I almost moved to Liverpool…

harrye134qt2.8333Aah-right, calm down, calm down [rocks head in amusing (?!?) manner]… My stay with Saint Pete isn’t over. I mean I nearly moved into an apartment above a bar called Liverpool.

And when I say nearly, the contracts were all filled in and ready to be signed… but as we all know, landlords are bastards (and I can say that because technically I’m one too… and of course because technically I can say what I want. I’m a little bit crazy like that. A little bit woo, a little bit wah… Okay okay, enough of the Enfield quotes already!!!!)

[And my sincere apologies for the lack of posts of late. The whole flat-hunting thing in Saint Pete is fraught with peril and took a lot out of me]

Anyway, to rent a flat here with Saint Pete requires two agents. One for the landlord and one for the tenant, both of whom get paid by the tenant. This adds a month’s rent before you even get to move in.

Not being too keen on this I was advised to use a website (www.arenda-piter.ru… Piter is just one of the ways that St Petersburg, Saint Petes, St Pete, SPb, Petersburg, etc. is known) which lists the properties available (as posted by the landlords’ agents) and is fully searchable on a number of parameters. It will still claim that the agents fee is equal to one month’s rent, but essentially you can negotiate this down to half a month’s rent because you have essentially done the job of tenant’s agent.

And I mean, you really have done the job of tenant’s agent!

Before we tried to rent this flat, my perspective flat-mate (no, not prospective, she gets smaller as she walks further away, I promise) and I had been searching this website to no avail (she’s Russian by the way… I figured it would help negotiations on agent fees if I steered well clear), but I’d previously inadvertently left a message with a tenants agent (or rather a friend had on my behalf), who called back to offer her help.

In desperation I went to her office to see what kind of service she could provide. She sat me down at her desk… and loaded up the website my flat-mate and I had been checking the previous evening! I pointed out that I’d have seen everything unless it had just been posted, and I certainly wasn’t gonna pay any extra money due to a quirk of timing.

Excuses made, I left… and my (still at this stage, potential) flat mate was away in Moscow for the weekend, so needing to stop haemorrhaging money on hotel/hostel living, this is when I almost sacked her off and went for the Soviet room.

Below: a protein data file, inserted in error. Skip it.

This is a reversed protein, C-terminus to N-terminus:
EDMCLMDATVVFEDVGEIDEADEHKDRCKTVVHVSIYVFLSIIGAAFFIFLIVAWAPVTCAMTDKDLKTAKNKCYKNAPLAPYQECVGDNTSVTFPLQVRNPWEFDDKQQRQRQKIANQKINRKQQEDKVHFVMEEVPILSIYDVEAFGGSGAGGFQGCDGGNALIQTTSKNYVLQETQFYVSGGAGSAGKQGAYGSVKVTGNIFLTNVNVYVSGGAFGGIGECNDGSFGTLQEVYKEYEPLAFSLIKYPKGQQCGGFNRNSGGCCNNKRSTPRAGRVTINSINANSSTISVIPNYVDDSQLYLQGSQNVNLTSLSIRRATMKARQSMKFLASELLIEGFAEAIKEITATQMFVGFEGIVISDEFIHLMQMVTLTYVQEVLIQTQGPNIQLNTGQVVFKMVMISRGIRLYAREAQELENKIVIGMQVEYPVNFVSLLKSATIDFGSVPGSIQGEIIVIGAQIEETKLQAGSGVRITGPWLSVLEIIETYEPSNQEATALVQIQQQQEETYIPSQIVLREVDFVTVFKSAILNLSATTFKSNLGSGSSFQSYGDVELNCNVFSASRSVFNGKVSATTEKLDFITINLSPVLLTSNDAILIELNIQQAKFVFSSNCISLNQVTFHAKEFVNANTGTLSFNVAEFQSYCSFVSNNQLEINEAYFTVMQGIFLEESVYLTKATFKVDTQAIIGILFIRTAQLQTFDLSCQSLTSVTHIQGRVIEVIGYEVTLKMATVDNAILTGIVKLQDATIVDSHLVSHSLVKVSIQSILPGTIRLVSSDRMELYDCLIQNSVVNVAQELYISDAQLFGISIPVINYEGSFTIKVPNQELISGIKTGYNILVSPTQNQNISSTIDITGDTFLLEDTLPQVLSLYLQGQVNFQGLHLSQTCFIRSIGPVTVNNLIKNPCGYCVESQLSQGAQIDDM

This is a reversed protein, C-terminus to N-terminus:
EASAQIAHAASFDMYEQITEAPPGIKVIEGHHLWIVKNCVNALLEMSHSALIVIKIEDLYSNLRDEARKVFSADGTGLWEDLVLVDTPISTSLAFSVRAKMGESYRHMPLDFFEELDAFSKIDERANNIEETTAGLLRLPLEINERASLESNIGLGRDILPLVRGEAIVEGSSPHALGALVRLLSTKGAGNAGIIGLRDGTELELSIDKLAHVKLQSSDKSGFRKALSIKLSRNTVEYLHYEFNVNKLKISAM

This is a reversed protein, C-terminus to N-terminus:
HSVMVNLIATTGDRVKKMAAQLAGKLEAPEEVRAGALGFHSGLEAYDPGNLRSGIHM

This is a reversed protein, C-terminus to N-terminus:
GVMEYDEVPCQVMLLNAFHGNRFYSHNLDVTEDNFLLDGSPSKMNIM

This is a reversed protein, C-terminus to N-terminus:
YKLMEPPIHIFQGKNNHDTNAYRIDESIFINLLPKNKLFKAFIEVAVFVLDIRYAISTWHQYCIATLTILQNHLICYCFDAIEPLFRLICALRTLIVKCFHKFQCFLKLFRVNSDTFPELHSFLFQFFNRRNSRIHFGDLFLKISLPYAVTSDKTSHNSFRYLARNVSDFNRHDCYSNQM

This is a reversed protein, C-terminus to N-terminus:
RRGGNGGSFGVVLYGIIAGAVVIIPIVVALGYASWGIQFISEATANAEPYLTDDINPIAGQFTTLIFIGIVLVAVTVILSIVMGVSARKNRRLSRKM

She begged me to wait as she’d already seen the Liverpool flat, and was meeting the landlord on Tuesday (this was Saturday)… I asked if I could view it before then (as there was no point waiting for a flat I didn’t like), and she arranged for me to go over that evening…

…and the flat was nice. The landlord was an Italian and his agent seemed nice enough. His Russian mother in-law was there and was making jokes. All was good… except the terms.

Most shared apartment buildings have a centralised heating and hot water system (which is great because you don’t have to worry about it being cold) for which you pay a monthly communal charge. The agent’s posting had included this in the price (30,000 rub per month or around £410 at current rates), but the landlord was having none of it and wanted to charge for electric, water and telephone too.

After a telephone exchange between himself and flat-mate (FM) in Moscow a compromise seemed to be agreed, so we arranged to all meet there on the Tuesday to sign the contracts and move in…

We turned up on Tuesday with our money and contracts were filled in. Italian was leaving the country the next day so basically just wanted as much cash as possible. He decided he needed an extra month rent as deposit which we didn’t have, but if the agent could forego his fee until the next day, then we could use that and I could go to the cashpoint to get the extra.

He also decided that the telephone arrangement was no longer valid, and FM was concerned that the bills may be high (Italian was very cagey about the amounts, although he must have had at least an idea), so she renegotiated an all in monthly rent including the communal charge and bills… Italian had obviously worked out that this was less than he’d actually be paying and saw green.

His initial request for 30,000 rub had become 60,000 rub with deposit, and now with bills and communal charge (which we hadn’t used any of at this point) he was demanding 70,000 rub. This is where I stepped in and said no (the landlord spoke good English btw). Before I’d gone to the cashpoint he’d have been happy with 60,000 and I hadn’t got (and wasn’t prepared to go and get) the extra 10,000.

IMG_0401He had a hissy fit and cancelled the whole thing… Italians, eh! Talk about cutting off your nose to spite your face. He was now leaving the country with no extra cash, no tenants… and last I looked the apartment was still advertised as including bills and communal charge in the price, so he’ll have the same issues with anybody else who views and decides to take it.

I’d rather have dealt with a Scouser. They may try to rob you blind, but at least they have the business sense to back down rather than lose the deal.

About Anglichanin

Anglichanin is a pen name. It is the name I have called my pen. For more useful information please read 'About the Author'.
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